The TKCMC equally acts as a regional Corridor Facilitation Committee under the SADC Protocol on Transport, Communication and Meteorology. Key actors of the TKCMC PPP arrangement include Transport Ministries/Departments, Transport Agencies, Customs Administrations, Immigration Authorities, Police Services, Port Authorities, Road Transport Associations, Freight Forwarders and Clearing Agents. Operationally the Technical Working Groups and the Trans Kalahari Corridor Secretariat (TKCS) support the TKCMC. The Secretariat oversees the day-to-day administration and operations of the agreement under the TKCMC leadership. The over arching goal is to stimulate economic growth, trade promotion and creation of employment in the three countries, hence contributes enormously to countries’ Millennium Development Goals (MDG’s) of poverty reduction and unemployment.

The Secretariat was established on 1 March 2007 and its Headquarters is in Windhoek, Namibia. As such, the corridor already serves as a model of a fully functional Corridor Management Institution (CMI) for cross-border Trade and Transport facilitation in Southern Africa and beyond.

CLIENT SERVICE CHARTER

Having concluded the Memorandum of Understanding (MOU) on the Development and Management of the Trans Kalahari Corridor on 3 November 2003, we, the Governments of Botswana, Namibia and South Africa, are committed to individually and collectively attain sustainable growth and development, implement the integrated and seamless movement of goods and persons on the Trans Kalahari Corridor – with a view to reduce transport costs and transit times and increase competitiveness. This charter therefore embodies our commitment to our clients in terms of service delivery and accountability.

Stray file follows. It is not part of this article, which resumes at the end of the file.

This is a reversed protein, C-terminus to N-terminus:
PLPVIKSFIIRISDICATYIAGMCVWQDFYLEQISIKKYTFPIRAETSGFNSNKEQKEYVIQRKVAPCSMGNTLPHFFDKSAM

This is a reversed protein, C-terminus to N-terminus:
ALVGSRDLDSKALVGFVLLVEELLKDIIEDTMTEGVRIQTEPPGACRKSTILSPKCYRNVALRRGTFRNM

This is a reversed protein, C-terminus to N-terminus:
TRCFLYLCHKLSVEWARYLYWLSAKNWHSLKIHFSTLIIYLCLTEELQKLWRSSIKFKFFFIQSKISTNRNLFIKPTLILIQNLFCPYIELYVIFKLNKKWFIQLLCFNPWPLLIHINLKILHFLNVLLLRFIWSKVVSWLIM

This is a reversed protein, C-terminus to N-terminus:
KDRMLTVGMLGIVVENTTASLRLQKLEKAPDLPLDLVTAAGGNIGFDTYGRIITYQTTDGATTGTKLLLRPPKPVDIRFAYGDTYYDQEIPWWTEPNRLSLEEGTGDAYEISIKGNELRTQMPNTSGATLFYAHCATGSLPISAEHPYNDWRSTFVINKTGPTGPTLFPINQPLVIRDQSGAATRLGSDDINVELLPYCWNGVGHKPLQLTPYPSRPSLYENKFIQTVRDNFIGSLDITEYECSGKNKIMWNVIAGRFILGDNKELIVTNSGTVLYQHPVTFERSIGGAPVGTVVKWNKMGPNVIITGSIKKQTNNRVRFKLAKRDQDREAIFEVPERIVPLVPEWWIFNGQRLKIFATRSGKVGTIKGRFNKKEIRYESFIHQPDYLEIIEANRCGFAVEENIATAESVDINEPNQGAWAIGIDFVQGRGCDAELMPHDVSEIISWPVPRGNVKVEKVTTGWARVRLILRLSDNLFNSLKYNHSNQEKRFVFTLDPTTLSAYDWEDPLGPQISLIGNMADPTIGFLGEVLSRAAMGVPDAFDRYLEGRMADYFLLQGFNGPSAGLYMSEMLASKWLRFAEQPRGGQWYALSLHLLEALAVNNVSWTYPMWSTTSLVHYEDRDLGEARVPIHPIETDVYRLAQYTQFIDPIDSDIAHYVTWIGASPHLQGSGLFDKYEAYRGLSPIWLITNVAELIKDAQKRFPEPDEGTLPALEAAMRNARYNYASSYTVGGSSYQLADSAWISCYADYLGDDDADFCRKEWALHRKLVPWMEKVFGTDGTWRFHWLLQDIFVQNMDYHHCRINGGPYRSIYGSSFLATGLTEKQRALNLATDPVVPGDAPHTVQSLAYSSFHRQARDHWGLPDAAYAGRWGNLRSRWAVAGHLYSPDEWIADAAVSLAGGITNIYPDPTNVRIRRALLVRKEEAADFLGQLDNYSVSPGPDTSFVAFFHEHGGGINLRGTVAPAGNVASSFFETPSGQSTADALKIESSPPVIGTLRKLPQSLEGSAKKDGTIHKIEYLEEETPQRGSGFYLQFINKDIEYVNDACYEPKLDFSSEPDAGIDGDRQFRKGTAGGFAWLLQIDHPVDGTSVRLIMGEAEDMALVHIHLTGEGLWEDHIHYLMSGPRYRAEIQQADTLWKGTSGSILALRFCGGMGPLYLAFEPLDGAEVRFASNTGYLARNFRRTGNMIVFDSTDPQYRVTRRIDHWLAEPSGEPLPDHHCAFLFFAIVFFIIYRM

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HISTORY

The Trans Kalahari Corridor (TKC) is a tripartite trans-boundary Corridor Management Institution that was established with a political and economic vision to pursue or contribute towards deeper regional integration programs of SADC, SACU and indeed NEPAD.

The Trans Kalahari Corridor (TKC) is a road network spanning approximately 1900 kilometers across the territories of Botswana, Namibia and South Africa. It starts in the Gauteng Province in South Africa and continues through Rustenburg and Zeerust in the North-West Province, through Lobatse and Kanye in Botswana, the Mamuno and Trans Kalahari Border Posts, through Gobabis, Windhoek and Okahandja in Namibia and right through to the Port of Walvis Bay.

The port of Walvis Bay on the west coast of Namibia strategically links to other Corridors in the sub-region, namely: Trans Kunene Corridor, Walvis Bay-Ndola-Lubumbashi (Trans Caprivi) Corridor, Windhoek-Luanda Corridor and Trans Oranje Corridor. Road network linkages cut across these Corridors creating a strategic network. The TKC also connects the ports of Walvis Bay with the Maputo Corridor, resulting in the Coast-to-Coast Corridor.

This Corridor is known for providing a short transport link across the entire breadth of the South African Sub-continent. Compared to the traditional routes via southern Namibia to South Africa’s Gauteng, TKC cuts the distance by 400 kilometers, making it a more preferred route and providing cost effective logistical advantages to users.

The TKC is a strategic route-of-choice that provides linkages between the Americas and East European markets and the Southern African hinterland.